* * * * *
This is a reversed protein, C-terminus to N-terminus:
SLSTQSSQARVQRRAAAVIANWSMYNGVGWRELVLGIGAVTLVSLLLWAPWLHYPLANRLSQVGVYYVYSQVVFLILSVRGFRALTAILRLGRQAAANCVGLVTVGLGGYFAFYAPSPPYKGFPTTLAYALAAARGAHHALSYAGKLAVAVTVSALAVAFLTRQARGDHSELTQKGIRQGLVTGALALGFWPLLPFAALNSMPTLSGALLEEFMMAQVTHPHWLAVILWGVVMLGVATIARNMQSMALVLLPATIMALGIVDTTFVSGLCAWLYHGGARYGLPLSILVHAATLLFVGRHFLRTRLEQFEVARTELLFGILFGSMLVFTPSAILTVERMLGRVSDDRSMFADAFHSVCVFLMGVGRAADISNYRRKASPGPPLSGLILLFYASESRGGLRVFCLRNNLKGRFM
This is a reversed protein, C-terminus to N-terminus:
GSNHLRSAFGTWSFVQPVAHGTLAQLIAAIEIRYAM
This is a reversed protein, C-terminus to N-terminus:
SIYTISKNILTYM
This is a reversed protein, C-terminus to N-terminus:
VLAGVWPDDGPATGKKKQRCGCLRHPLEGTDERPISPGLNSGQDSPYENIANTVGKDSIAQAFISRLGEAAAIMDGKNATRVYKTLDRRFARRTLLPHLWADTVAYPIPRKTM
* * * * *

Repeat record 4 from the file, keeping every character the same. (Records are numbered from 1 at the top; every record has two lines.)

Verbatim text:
This is a reversed protein, C-terminus to N-terminus:
VLAGVWPDDGPATGKKKQRCGCLRHPLEGTDERPISPGLNSGQDSPYENIANTVGKDSIAQAFISRLGEAAAIMDGKNATRVYKTLDRRFARRTLLPHLWADTVAYPIPRKTM